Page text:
Minnesota Marijuana Legalization Bill Could ‘Absolutely’ Pass Full Legislature If GOP Senate Allows A Vote, Sponsor Says
A bill to legalize marijuana in Minnesota is set for a House floor vote this week, and the sponsor of the legislation is optimistic that it could pass the full legislature—if only the GOP-controlled Senate would just allow a vote on it.
This measure—filed by House Majority Leader Ryan Winkler (D), Speaker Melissa Hortman (D) and other lawmakers—has moved through a dozen committees since February. It would allow adults 21 and older to purchase and possess up to 1.5 ounces of cannabis and cultivate up to eight plants, four of which could be mature.
Despite being advanced through 12 House panels, there have been lingering doubts about its prospects in the Senate. But Winkler said in an interview on Sunday that, if Republican leadership in the chamber give it a vote, “it absolutely could pass.”
“Support for legalizing cannabis for recreational or personal use, making sure that we have a safe, regulated marketplace, that we are expunging criminal records for people who’ve been unfairly targeted for law enforcement reasons for cannabis in the past, making sure that we’re creating a marketplace that reflects Minnesota’s values—all those things are our priorities in this bill, and they are priorities for Minnesotans of all political persuasions,” Winkler said.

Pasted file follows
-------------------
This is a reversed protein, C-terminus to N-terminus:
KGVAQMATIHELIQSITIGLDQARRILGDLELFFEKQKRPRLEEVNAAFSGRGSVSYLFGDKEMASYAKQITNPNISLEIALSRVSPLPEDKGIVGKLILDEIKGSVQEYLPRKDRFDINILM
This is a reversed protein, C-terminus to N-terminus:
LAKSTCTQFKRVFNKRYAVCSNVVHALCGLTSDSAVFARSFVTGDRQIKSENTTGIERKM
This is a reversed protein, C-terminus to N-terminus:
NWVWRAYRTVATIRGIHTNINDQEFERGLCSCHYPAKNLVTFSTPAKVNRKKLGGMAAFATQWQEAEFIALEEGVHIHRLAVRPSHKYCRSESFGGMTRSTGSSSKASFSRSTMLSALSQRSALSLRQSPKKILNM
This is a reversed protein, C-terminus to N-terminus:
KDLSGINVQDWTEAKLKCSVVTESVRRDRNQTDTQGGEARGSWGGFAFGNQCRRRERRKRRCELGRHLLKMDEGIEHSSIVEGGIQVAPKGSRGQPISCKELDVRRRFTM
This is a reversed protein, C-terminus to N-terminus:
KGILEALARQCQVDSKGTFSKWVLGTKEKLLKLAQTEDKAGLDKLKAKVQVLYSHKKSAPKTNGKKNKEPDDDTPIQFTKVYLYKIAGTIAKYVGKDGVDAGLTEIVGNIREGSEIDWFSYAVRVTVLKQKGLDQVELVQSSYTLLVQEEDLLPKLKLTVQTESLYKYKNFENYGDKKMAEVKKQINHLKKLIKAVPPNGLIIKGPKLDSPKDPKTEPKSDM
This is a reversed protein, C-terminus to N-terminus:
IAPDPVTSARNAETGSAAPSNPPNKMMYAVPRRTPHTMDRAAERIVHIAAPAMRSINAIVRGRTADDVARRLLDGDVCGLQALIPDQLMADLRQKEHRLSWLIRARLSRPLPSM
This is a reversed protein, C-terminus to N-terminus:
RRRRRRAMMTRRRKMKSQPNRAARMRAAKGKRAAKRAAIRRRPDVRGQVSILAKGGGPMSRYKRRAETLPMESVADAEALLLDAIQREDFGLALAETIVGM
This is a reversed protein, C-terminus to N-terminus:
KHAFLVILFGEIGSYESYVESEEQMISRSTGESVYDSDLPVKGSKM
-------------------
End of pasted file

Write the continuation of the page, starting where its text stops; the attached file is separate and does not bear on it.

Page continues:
Pressed on whether the legislation could advance through the Republican-led Senate if it advances through the House, the leader said it “absolutely could pass,” citing public polling on the issue and the fact that South Dakota voters approved a legalization initiative last year.
“It cuts across both parties,” Winkler said. “I don’t see any reason why it wouldn’t pass both houses if the vote can come up in the Senate.”
But one provision of the legalization bill that the leader isn’t willing to cede on concerns expungements for people with prior cannabis convictions.
Convictions for non-violent cannabis offenses push people into a cycle of poverty that cuts them off from housing and jobs.
That’s why expunging existing cannabis offenses is a non-negotiable piece of our legalization bill. This is an economic and criminal justice issue.
— Ryan Winkler (@_RyanWinkler) May 10, 2021
He said in a tweet on Monday that “expunging existing cannabis offenses is a non-negotiable piece of our legalization bill,” and that “is an economic and criminal justice issue.”
While Republican support remains an open question in either chamber, it is the case that the proposal has earned the support of several GOP members as its moved through an extensive committee process.
That’s despite the fact that Republicans have generally signaled that they’re more interested in revising the state’s existing medical cannabis program than enacting legalization of adult use.
But a GOP member of the House Taxes Committee, which approved the broader legalization bill last week, indicated that he felt an amendment he introduced and that was adopted could bolster Republican support.